1. Mobile Search with related advertising opportunities remains the investment rage amongst Google, Yahoo,
and Microsoft. Apple's iPhone campaign fueling this fire (stock up 80% since announcement in Feb. 2007).
2. How to get started, not Why is the theme of the customer discussion. A shift from the spring due to notable
F500 investments such as News Corp acquisition of Dow Jones (parent of the Wall Street Journal) and Microsoft
offering $300mm for just 5% of Facebook. Agreement that there is something to this notion of Community Building
or Social Networking. Starting inside the enterprise to harness collective wisdom of employees, with a goal
of improved innovation, is compelling. Existing business processes and right mix of staff are inhibitors to taking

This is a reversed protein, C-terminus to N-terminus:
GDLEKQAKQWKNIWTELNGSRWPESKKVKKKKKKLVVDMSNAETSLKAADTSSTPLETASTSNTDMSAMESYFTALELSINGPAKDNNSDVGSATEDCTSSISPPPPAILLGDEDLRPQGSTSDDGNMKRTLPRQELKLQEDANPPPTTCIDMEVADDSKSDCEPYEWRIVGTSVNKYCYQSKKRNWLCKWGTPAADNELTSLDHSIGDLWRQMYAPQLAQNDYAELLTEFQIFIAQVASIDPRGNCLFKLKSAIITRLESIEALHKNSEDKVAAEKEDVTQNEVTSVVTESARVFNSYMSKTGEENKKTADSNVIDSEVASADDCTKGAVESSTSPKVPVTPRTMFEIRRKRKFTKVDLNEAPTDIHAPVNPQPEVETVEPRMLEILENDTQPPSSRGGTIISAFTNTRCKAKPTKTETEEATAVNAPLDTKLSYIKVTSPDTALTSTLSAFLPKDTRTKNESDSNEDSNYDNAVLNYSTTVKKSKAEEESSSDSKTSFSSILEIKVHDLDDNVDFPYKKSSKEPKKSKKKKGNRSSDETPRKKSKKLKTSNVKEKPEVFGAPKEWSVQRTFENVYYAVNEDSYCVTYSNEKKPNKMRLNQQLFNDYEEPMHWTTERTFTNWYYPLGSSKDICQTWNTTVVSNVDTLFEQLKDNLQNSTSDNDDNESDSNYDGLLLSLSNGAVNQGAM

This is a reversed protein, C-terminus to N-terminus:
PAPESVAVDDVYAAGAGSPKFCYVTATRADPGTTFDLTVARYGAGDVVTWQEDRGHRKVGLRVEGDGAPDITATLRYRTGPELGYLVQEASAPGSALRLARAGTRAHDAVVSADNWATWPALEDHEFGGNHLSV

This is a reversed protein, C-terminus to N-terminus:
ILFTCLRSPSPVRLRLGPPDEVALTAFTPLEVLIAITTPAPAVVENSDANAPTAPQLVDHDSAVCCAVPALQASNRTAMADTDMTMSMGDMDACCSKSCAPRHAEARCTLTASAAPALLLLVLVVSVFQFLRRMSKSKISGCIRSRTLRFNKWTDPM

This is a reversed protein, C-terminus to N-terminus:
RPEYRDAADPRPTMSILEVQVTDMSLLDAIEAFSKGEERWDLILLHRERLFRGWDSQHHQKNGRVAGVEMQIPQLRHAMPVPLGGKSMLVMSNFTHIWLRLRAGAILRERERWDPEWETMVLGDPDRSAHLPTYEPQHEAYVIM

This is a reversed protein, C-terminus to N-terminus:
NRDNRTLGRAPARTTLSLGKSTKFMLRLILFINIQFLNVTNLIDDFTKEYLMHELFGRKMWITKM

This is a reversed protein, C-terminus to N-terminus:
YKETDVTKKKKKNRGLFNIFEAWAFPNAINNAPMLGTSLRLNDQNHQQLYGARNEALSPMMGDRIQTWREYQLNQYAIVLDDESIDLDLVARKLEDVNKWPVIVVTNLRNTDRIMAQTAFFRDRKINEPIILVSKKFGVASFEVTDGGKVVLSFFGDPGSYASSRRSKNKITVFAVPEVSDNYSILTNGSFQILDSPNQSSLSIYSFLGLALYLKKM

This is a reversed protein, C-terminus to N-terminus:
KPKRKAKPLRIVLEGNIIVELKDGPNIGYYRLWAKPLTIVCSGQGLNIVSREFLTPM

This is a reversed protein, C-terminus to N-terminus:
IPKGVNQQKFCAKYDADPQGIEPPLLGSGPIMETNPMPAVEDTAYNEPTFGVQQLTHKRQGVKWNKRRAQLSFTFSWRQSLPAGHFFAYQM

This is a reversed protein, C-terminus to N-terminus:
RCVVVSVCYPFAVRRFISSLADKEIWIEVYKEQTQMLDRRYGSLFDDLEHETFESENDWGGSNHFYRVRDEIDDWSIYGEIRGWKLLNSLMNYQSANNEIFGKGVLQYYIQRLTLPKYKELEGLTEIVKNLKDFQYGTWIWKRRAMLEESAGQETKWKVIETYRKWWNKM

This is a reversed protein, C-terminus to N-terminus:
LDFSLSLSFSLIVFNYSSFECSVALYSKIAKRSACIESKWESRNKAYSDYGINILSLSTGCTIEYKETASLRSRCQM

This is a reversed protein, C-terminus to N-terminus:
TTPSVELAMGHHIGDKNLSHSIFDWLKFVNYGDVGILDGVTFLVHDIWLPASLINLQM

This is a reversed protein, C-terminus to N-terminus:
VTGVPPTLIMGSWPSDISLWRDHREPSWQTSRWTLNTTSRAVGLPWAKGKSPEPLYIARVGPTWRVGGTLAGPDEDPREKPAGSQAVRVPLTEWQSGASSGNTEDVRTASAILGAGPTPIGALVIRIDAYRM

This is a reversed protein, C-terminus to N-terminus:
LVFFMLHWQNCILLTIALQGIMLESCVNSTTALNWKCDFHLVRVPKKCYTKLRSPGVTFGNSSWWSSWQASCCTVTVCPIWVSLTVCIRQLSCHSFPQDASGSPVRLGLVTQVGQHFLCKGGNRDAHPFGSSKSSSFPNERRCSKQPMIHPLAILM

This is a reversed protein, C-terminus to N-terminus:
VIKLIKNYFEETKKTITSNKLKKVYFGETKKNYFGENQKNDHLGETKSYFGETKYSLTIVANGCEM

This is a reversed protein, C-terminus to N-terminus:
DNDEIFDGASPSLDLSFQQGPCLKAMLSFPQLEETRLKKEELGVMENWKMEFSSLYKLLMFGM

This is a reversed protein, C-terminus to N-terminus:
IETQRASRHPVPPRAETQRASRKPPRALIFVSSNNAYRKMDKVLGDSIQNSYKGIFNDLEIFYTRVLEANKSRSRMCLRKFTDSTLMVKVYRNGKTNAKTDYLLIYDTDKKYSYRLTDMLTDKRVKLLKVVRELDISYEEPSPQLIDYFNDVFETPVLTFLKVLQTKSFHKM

advantage. Is the benefit in early adoption or fast-following?!
3. Not much of a wow factor in related tools: blogs, wikis, feeds etc as judged to be the basics but not project justifiers.
4. Positive reception to IBM's own related experiences: Jams, Think Place, Technology Adoption Program, and
quantity of internal blogs, wikis etc. A concerted offering would be valued by marketplace.
5. Mash-ups of enterprise data could be a big winner; need cohabitation story with portal capabilities.
6. Appear Bigger than You Are via Web 2.0 (YouTube, Community Building) is an attraction to mid-market customers.
7. Mid-sized firms attracted, increasingly so, to hosted apps by likes of Google (e.g. Google Pack, NetBooks)
8. Web 2.0, as the friendly face of service-enabled architectures (SOA), is not yet obvious to customers and to sellers.
Remains a tough, internal sell from IT to its business sponsors.
9. Information Security is top of mind, well beyond a traditional IT control point: 'If I move outside of enterprise
with Web 2.0, how would I handle InfoSec and legal hurdles?'
10. Not much Web 2.0 budget in '07 and being budgeted for TBD projects in '08.